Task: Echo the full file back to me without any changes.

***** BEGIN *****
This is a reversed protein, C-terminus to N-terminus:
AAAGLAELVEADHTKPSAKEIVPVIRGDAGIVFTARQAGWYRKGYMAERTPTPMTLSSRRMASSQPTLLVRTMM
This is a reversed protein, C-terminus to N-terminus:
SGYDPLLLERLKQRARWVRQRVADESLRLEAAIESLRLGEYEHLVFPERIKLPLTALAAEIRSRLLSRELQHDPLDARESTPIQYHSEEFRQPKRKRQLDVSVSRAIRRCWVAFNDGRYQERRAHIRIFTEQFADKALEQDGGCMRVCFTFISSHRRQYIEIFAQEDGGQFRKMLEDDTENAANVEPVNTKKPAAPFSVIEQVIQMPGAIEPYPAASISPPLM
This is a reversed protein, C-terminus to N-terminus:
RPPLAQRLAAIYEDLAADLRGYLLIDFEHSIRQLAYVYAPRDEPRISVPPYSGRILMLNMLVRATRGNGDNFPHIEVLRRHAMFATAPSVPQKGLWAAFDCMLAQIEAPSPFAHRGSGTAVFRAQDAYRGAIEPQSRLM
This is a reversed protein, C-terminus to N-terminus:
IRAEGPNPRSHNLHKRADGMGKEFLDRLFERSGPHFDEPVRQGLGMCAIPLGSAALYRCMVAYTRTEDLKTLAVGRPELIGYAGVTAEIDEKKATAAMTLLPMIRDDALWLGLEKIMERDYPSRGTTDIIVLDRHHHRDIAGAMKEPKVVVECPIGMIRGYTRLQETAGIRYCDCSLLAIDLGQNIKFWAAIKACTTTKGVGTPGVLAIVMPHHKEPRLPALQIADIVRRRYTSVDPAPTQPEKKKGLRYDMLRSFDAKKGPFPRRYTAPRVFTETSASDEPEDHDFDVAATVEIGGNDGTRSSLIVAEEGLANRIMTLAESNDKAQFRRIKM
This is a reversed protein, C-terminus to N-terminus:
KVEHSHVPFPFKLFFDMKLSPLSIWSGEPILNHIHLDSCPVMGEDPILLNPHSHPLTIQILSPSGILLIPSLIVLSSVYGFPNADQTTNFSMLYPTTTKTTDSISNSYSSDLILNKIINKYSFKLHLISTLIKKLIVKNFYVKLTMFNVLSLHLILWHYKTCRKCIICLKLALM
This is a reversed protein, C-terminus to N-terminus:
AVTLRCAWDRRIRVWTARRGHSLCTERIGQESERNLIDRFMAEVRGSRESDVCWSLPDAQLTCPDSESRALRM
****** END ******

This is a reversed protein, C-terminus to N-terminus:
AAAGLAELVEADHTKPSAKEIVPVIRGDAGIVFTARQAGWYRKGYMAERTPTPMTLSSRRMASSQPTLLVRTMM
This is a reversed protein, C-terminus to N-terminus:
SGYDPLLLERLKQRARWVRQRVADESLRLEAAIESLRLGEYEHLVFPERIKLPLTALAAEIRSRLLSRELQHDPLDARESTPIQYHSEEFRQPKRKRQLDVSVSRAIRRCWVAFNDGRYQERRAHIRIFTEQFADKALEQDGGCMRVCFTFISSHRRQYIEIFAQEDGGQFRKMLEDDTENAANVEPVNTKKPAAPFSVIEQVIQMPGAIEPYPAASISPPLM
This is a reversed protein, C-terminus to N-terminus:
RPPLAQRLAAIYEDLAADLRGYLLIDFEHSIRQLAYVYAPRDEPRISVPPYSGRILMLNMLVRATRGNGDNFPHIEVLRRHAMFATAPSVPQKGLWAAFDCMLAQIEAPSPFAHRGSGTAVFRAQDAYRGAIEPQSRLM
This is a reversed protein, C-terminus to N-terminus:
IRAEGPNPRSHNLHKRADGMGKEFLDRLFERSGPHFDEPVRQGLGMCAIPLGSAALYRCMVAYTRTEDLKTLAVGRPELIGYAGVTAEIDEKKATAAMTLLPMIRDDALWLGLEKIMERDYPSRGTTDIIVLDRHHHRDIAGAMKEPKVVVECPIGMIRGYTRLQETAGIRYCDCSLLAIDLGQNIKFWAAIKACTTTKGVGTPGVLAIVMPHHKEPRLPALQIADIVRRRYTSVDPAPTQPEKKKGLRYDMLRSFDAKKGPFPRRYTAPRVFTETSASDEPEDHDFDVAATVEIGGNDGTRSSLIVAEEGLANRIMTLAESNDKAQFRRIKM
This is a reversed protein, C-terminus to N-terminus:
KVEHSHVPFPFKLFFDMKLSPLSIWSGEPILNHIHLDSCPVMGEDPILLNPHSHPLTIQILSPSGILLIPSLIVLSSVYGFPNADQTTNFSMLYPTTTKTTDSISNSYSSDLILNKIINKYSFKLHLISTLIKKLIVKNFYVKLTMFNVLSLHLILWHYKTCRKCIICLKLALM
This is a reversed protein, C-terminus to N-terminus:
AVTLRCAWDRRIRVWTARRGHSLCTERIGQESERNLIDRFMAEVRGSRESDVCWSLPDAQLTCPDSESRALRM